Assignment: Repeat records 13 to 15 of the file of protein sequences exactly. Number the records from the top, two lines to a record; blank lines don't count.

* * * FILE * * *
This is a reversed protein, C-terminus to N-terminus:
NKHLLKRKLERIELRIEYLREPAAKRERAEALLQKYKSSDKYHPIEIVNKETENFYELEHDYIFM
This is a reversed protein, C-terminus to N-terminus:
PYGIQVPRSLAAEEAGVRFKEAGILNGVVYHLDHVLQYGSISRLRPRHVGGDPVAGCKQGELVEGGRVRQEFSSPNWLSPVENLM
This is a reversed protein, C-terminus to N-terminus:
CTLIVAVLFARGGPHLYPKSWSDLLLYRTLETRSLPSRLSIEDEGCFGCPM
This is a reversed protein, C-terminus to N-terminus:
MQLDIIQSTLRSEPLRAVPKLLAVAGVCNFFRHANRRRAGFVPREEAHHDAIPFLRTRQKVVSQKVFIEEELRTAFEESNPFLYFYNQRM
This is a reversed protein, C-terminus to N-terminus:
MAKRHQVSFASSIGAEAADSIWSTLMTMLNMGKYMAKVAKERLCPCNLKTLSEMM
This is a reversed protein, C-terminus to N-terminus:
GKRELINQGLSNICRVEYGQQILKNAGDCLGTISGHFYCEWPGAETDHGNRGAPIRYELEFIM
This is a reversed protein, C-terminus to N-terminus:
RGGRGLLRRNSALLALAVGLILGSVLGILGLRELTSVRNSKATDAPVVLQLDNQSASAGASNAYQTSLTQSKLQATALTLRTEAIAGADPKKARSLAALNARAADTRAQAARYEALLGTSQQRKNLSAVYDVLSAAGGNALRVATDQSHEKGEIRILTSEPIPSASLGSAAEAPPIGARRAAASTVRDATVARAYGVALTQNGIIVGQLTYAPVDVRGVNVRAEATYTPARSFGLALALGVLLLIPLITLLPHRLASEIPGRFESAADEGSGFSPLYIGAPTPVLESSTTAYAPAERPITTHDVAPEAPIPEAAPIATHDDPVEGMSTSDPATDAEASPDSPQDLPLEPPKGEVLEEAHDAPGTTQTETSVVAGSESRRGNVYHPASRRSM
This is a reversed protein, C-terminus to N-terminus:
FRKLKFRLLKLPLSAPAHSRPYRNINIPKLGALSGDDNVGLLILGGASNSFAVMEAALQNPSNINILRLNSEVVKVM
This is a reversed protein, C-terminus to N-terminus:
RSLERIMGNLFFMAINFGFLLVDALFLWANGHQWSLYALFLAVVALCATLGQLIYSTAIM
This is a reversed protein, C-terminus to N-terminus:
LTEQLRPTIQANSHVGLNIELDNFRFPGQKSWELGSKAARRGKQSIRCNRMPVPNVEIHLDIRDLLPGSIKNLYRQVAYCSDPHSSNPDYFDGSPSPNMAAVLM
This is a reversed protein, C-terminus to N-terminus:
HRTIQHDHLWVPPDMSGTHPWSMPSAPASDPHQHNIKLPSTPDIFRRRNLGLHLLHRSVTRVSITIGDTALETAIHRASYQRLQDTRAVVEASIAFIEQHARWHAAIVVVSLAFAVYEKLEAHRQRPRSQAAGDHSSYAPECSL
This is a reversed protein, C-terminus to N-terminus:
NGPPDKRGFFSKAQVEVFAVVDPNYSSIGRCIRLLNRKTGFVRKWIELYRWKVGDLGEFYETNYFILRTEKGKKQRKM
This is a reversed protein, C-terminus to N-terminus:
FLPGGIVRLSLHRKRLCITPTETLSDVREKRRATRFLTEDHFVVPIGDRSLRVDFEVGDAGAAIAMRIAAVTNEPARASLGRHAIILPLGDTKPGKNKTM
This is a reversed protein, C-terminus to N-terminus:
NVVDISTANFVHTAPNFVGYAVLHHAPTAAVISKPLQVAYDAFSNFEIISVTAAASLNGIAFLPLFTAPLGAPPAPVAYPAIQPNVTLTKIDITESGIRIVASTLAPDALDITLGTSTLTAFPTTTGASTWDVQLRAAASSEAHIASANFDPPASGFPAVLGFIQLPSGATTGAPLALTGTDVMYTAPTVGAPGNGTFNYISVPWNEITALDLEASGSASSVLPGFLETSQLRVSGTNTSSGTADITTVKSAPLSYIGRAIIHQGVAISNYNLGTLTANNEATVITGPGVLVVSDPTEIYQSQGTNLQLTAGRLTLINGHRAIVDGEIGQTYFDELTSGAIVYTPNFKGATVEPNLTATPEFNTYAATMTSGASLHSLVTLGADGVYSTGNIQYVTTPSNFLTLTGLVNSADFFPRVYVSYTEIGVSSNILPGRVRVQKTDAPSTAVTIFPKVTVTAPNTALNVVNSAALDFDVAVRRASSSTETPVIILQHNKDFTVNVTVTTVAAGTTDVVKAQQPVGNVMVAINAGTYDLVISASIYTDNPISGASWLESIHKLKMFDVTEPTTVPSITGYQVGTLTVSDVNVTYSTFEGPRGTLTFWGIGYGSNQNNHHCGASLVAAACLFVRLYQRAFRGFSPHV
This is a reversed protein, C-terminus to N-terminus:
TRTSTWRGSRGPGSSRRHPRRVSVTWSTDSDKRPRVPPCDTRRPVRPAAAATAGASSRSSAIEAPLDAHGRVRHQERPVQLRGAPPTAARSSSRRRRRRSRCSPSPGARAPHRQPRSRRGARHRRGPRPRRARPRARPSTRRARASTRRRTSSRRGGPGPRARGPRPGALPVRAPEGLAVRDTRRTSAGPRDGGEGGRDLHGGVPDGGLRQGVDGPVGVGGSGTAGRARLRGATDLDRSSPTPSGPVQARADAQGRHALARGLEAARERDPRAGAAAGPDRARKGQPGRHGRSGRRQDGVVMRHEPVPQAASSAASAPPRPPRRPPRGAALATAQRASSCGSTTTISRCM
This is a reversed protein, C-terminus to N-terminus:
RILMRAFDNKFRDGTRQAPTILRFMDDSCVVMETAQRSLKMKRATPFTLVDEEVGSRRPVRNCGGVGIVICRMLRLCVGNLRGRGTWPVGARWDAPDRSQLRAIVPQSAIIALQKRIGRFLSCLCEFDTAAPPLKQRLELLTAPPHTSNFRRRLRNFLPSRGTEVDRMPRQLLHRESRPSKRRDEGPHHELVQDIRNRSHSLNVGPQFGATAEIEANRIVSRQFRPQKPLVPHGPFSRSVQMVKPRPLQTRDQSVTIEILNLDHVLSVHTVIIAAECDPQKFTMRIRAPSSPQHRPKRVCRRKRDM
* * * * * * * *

This is a reversed protein, C-terminus to N-terminus:
FLPGGIVRLSLHRKRLCITPTETLSDVREKRRATRFLTEDHFVVPIGDRSLRVDFEVGDAGAAIAMRIAAVTNEPARASLGRHAIILPLGDTKPGKNKTM
This is a reversed protein, C-terminus to N-terminus:
NVVDISTANFVHTAPNFVGYAVLHHAPTAAVISKPLQVAYDAFSNFEIISVTAAASLNGIAFLPLFTAPLGAPPAPVAYPAIQPNVTLTKIDITESGIRIVASTLAPDALDITLGTSTLTAFPTTTGASTWDVQLRAAASSEAHIASANFDPPASGFPAVLGFIQLPSGATTGAPLALTGTDVMYTAPTVGAPGNGTFNYISVPWNEITALDLEASGSASSVLPGFLETSQLRVSGTNTSSGTADITTVKSAPLSYIGRAIIHQGVAISNYNLGTLTANNEATVITGPGVLVVSDPTEIYQSQGTNLQLTAGRLTLINGHRAIVDGEIGQTYFDELTSGAIVYTPNFKGATVEPNLTATPEFNTYAATMTSGASLHSLVTLGADGVYSTGNIQYVTTPSNFLTLTGLVNSADFFPRVYVSYTEIGVSSNILPGRVRVQKTDAPSTAVTIFPKVTVTAPNTALNVVNSAALDFDVAVRRASSSTETPVIILQHNKDFTVNVTVTTVAAGTTDVVKAQQPVGNVMVAINAGTYDLVISASIYTDNPISGASWLESIHKLKMFDVTEPTTVPSITGYQVGTLTVSDVNVTYSTFEGPRGTLTFWGIGYGSNQNNHHCGASLVAAACLFVRLYQRAFRGFSPHV
This is a reversed protein, C-terminus to N-terminus:
TRTSTWRGSRGPGSSRRHPRRVSVTWSTDSDKRPRVPPCDTRRPVRPAAAATAGASSRSSAIEAPLDAHGRVRHQERPVQLRGAPPTAARSSSRRRRRRSRCSPSPGARAPHRQPRSRRGARHRRGPRPRRARPRARPSTRRARASTRRRTSSRRGGPGPRARGPRPGALPVRAPEGLAVRDTRRTSAGPRDGGEGGRDLHGGVPDGGLRQGVDGPVGVGGSGTAGRARLRGATDLDRSSPTPSGPVQARADAQGRHALARGLEAARERDPRAGAAAGPDRARKGQPGRHGRSGRRQDGVVMRHEPVPQAASSAASAPPRPPRRPPRGAALATAQRASSCGSTTTISRCM